Whose catch is it anyway?
India had just 30 on the board when Gautam Gambhir edged a drive off Nuwan Kulasekara. The ball was heading straight to Kumar Sangakkara at first slip when Prasanna Jayawardene dived across to try and take it. Not only did he fail to get his gloves to the ball, he also appeared to put off Sangakkara, who couldn't hold on to the chance. Gambhir went on to add a further 43, and India another 137 before they lost their first wicket.
No backward step
Few batsmen had the confidence to take on Ajantha Mendis in Colombo, but Virender Sehwag has no respect for reputations. The ninth ball that Mendis bowled today was an off break, and Sehwag stepped out of his crease to swung it a long way over midwicket. Gears changed, he then raced to an 87-ball century.
Playing yourself in. What's that?
After being off the ground for more than four hours, some batsmen would have opted to ease themselves back into some sort of rhythm. Not Sehwag. When Chaminda Vaas dropped one in his hitting zone outside off stump, he clubbed it a huge distance over midwicket for six. Three balls later, a booming drive down the ground took him to his 15th Test hundred.
Sourav Ganguly opened the face of his bat to a delivery from Vaas which seamed away from him. The ball took the outside edge and Prasanna Jayawardene dived full length to his left to take a one-handed catch to make up for his error in the Gambhir drop. It was Sri Lanka's fourth wicket in 20 balls and the 151-run first session was just a bad memory.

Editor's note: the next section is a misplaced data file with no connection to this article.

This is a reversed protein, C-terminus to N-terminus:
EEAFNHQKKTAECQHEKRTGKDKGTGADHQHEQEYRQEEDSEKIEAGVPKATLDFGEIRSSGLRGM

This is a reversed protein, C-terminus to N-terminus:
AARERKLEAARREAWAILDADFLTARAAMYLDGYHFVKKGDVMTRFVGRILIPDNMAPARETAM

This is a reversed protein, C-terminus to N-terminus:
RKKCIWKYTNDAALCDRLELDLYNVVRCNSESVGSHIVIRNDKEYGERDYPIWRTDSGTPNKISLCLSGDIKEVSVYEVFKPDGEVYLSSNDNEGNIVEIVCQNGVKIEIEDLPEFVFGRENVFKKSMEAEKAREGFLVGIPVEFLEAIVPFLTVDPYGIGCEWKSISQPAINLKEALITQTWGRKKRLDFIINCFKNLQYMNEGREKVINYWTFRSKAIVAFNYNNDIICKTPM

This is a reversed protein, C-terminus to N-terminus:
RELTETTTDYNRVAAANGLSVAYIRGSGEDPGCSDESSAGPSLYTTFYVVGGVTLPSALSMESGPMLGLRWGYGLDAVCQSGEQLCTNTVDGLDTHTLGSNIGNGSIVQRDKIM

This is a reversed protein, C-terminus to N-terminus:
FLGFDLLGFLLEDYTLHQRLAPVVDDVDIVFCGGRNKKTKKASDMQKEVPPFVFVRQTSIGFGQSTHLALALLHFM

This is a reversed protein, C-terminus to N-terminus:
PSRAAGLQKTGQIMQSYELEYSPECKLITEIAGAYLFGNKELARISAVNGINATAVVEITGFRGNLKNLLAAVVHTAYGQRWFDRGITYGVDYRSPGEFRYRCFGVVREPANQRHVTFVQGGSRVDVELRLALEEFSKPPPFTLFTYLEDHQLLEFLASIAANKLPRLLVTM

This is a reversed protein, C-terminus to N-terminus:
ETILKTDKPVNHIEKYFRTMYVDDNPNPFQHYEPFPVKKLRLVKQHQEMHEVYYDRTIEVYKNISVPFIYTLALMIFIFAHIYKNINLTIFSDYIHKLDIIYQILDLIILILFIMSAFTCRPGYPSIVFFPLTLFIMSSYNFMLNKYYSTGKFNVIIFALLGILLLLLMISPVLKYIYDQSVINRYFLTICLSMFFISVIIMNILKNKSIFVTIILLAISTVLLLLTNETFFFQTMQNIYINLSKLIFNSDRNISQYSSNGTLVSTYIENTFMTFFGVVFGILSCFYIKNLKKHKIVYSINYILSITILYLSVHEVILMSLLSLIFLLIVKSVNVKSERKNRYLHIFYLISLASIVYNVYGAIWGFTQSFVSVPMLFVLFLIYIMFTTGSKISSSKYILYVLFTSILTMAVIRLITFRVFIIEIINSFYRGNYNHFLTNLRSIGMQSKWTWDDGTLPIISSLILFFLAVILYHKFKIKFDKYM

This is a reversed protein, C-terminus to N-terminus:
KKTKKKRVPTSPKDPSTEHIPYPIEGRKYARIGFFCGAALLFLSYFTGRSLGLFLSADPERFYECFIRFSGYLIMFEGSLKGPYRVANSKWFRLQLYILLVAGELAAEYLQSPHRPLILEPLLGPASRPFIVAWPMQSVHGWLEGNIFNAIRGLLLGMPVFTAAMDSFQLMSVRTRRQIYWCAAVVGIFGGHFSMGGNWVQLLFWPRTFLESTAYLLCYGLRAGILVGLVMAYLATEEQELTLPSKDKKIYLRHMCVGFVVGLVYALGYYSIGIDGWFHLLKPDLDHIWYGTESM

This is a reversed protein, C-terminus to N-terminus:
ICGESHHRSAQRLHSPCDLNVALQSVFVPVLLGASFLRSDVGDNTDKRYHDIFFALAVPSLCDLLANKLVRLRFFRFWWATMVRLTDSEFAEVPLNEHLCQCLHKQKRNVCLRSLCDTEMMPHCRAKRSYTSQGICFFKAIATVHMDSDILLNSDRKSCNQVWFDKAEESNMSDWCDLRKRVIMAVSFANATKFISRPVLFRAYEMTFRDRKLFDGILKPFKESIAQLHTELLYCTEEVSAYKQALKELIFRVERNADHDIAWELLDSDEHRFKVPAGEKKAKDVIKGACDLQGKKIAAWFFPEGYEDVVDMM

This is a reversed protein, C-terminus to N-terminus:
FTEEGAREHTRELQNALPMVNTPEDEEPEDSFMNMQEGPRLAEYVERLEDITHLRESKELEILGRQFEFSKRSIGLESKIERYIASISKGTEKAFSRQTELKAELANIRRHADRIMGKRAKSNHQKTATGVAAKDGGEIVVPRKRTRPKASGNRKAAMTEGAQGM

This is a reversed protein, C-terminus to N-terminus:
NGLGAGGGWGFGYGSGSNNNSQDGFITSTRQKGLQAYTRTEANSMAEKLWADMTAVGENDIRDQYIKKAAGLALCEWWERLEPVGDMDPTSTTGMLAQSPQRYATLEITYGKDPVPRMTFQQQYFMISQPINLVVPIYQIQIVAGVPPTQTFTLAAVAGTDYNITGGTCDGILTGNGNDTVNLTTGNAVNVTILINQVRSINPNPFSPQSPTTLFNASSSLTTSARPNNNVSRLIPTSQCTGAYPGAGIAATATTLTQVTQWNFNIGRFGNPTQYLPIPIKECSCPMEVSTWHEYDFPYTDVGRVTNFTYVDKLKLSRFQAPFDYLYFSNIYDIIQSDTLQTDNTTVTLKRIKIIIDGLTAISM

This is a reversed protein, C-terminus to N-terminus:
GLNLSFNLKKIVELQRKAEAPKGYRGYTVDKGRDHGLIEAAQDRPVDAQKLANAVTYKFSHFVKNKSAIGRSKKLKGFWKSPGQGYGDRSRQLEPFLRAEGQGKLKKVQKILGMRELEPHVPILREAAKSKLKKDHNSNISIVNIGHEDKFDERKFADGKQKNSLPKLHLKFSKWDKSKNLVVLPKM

Taking a walk
Law 32 - 3(e) states that a batsman is out if "a fielder catches the ball after it has touched an umpire, another fielder or the other batsman. However, it is not a fair catch if the ball has touched a protective helmet worn by a fielder, although the ball remains in play." When Rahul Dravid inside-edged one to forward short leg, he perhaps didn't see that Malinda Warnapura had held on to the chance only after he had first deflected the ball on to his helmet. The umpire wasn't required to make a decision either, because Dravid, who had just passed Sunil Gavaskar in the all-time runs table, walked.
These days, it's obligatory for the giant screens at stadium to display warnings asking spectators to refrain from what Matthew Hayden memorably called racial vilification. In Galle, the intent was certainly there, but a few in the crowd might have been mystified to learn that they were being asked not to indulge in "Aacist chanting."